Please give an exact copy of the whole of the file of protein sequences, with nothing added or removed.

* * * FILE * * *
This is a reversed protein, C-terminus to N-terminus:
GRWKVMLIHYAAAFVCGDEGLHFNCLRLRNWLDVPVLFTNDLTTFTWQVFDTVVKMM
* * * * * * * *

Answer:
This is a reversed protein, C-terminus to N-terminus:
GRWKVMLIHYAAAFVCGDEGLHFNCLRLRNWLDVPVLFTNDLTTFTWQVFDTVVKMM